In February of 2014, I left a government job in order to complete a Master of Education degree specializing in clinical mental health counseling. Because I took my coursework piecemeal, as I got my classes paid for by my former employer, when I left the job to address those remaining degree requirements, some of the courses I needed were not available. It’s taken me until now to complete my degree work. Other requirements remain to be met in order to obtain licensure, but the degree work is done and I graduated yesterday.
I didn’t walk in the graduation ceremony because I’d left it too late (early March) to reserve a room in a local hotel (mine was a distance-learning course of study) and all the acceptable hotels in that city were fully booked. What I did, instead, was take a bike ride in the morning through some of Stepford’s better neighborhoods. My wife and son had gone strawberry picking at a nearby farm, so I had the morning to myself. In the late morning, I again rode out to the soccer fields across town to watch my son play in the local youth league. He scored two goals in the game.
Friday before last, 24 April, I finished up my internship at a locked geriatric psychiatry unit in a nearby town’s hospital. I’d worked there from 5 December 2014 to complete two sections of internship, all that I lacked to complete my degree program. Oddly enough, the unit has no true mental health counseling program. Instead, it has social workers who (and they work, constantly) provide any counseling; they are primarily concerned, however, with discharge planning. While on the unit, where I served a 100 hour practicum during Fall 2014 semester, then carried on, more or less straight through the new year to the end of this semester, I also assisted with discharge planning as well as administering a depression scale for older adults and conducting fairly extensive background interviews with patients and family, as well as facilitating group sessions and providing individual therapy. Although not initially a fan of Solution Focused Brief Therapy (finding it extremely formulaic), I found that persons whose dementing process had progressed to the point where they cannot tell the day, their age, or even where they are can very frequently respond appropriately and meaningfully to SFBT stimulus queries.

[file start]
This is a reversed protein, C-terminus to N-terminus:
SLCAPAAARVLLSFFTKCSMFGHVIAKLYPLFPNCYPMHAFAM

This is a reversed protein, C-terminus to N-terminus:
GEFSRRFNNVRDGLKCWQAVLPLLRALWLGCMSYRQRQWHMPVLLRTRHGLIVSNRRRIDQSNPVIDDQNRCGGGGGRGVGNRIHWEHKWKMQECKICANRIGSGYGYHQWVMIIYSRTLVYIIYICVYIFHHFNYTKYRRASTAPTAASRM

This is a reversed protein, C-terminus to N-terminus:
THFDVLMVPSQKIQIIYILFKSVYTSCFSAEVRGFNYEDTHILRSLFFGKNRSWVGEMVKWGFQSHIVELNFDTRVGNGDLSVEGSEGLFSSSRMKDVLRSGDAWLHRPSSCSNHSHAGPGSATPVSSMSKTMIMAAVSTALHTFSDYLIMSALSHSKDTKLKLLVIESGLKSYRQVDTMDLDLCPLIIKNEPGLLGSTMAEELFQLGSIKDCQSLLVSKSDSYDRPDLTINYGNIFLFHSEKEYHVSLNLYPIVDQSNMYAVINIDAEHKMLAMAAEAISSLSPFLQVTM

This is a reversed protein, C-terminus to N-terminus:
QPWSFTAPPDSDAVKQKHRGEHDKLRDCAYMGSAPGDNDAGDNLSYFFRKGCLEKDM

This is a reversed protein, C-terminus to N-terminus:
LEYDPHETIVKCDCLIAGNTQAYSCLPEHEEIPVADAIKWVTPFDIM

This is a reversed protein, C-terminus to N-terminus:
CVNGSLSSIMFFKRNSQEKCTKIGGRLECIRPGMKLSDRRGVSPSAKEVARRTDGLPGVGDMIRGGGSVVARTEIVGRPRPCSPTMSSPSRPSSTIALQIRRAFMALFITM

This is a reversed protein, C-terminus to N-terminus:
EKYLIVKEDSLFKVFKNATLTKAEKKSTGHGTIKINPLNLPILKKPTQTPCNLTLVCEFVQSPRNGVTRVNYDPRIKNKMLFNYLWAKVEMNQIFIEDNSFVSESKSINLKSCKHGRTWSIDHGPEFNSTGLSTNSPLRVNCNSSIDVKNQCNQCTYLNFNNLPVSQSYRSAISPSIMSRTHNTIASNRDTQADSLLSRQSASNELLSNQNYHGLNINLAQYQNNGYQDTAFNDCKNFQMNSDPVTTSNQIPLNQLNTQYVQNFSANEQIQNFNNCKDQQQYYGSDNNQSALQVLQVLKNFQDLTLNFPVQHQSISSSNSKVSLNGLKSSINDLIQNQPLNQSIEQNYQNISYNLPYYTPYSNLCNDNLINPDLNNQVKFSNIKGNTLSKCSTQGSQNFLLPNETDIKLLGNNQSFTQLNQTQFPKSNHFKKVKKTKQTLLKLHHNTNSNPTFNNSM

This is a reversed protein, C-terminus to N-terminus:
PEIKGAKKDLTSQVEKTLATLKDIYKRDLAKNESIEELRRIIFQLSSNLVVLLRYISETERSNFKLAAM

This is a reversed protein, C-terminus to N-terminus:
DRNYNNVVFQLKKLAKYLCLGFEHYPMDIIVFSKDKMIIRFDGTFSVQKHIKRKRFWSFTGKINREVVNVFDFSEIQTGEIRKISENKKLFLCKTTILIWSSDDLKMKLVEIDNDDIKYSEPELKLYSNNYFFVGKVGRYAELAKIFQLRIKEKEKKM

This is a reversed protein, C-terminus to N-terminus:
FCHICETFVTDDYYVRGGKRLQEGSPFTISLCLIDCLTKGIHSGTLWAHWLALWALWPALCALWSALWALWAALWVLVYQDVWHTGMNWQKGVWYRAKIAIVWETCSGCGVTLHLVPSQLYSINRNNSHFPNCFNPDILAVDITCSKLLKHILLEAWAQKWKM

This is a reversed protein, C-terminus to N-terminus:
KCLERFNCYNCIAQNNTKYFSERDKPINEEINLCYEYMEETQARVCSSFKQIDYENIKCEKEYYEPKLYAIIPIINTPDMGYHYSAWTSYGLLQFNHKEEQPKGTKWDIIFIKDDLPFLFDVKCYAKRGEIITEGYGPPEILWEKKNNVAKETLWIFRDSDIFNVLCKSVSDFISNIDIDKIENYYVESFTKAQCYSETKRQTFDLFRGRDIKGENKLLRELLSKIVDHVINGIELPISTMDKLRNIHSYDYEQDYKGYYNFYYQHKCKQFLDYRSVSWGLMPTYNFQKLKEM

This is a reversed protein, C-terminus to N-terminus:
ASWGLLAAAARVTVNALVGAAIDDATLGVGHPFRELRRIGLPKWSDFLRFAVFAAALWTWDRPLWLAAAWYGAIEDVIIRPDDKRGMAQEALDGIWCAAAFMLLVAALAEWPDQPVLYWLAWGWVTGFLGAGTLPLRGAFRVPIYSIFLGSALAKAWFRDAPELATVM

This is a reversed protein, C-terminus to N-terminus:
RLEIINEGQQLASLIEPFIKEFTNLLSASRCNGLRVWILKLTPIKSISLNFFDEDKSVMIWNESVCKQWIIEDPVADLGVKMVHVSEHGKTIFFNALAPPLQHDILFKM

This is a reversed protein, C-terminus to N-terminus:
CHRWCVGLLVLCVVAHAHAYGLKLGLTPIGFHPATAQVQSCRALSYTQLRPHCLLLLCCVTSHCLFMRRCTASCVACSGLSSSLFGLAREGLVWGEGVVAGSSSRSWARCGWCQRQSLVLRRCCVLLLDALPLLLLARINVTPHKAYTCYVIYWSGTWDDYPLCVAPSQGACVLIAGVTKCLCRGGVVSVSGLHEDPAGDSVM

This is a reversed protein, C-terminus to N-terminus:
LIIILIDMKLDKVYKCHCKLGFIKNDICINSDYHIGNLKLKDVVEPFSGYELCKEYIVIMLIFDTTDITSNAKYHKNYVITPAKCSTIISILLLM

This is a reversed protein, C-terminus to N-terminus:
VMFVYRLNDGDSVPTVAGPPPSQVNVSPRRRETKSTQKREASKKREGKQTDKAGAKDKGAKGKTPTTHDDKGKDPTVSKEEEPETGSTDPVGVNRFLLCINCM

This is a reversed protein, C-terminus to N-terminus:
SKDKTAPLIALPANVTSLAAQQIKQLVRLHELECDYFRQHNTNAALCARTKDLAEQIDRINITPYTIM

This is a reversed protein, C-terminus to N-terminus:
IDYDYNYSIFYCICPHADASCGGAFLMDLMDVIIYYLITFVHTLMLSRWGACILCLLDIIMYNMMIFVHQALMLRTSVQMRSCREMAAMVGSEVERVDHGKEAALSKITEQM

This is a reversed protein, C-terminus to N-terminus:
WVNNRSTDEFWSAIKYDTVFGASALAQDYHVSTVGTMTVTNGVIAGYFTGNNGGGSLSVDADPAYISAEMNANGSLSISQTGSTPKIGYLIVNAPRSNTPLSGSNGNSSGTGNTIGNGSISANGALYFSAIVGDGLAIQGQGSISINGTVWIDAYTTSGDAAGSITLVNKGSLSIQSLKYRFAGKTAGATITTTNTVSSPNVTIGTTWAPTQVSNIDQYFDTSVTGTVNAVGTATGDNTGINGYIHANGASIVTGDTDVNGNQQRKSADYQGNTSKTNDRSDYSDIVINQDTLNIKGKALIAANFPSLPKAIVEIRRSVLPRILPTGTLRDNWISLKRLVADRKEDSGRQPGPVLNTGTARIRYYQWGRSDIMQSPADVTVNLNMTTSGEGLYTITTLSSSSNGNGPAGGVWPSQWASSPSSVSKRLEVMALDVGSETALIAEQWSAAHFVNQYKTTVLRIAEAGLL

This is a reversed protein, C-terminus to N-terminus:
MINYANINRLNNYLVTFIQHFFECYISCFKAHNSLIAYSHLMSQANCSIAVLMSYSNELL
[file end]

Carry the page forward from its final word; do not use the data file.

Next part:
Already, I miss the social workers and nursing staff on the unit – they treated me like a valued colleague and taught me much that will be of use in other work, the patients, the unit’s doctor and the unit’s psychiatrist. They all contributed to my education in ways I value. Now the great task is finding remunerative employment and obtaining licensure.
Also, during April, I lost an older cousin to lung cancer, but misread the email detailing his funeral arrangements and missed the service.
During the month of April, I continued to carry on as the Solitary Cyclist of Stepford. Here are a few of the photos I took on my rides – a number of these pictures were snapped with my super-cheap cellular flip-phone. The first row of pictures is from a ride I took through some of Stepford’s older districts, exploring some waste places.
This second row is from a ride in the country on the King of Bicycles, my beautiful Miyata 610 – Fairweather. I asked the octogenarian farmer repairing the barn whether he minded if I took a picture of my bike leaned up against it and he said, half-smiling, “I don’t care.”
The next row of phots is from another ride around lovely Stepford’s largely unknown waste places, this time on the Jamis Supernova.
And finally, from a ride to a scenic spot with the Supernova –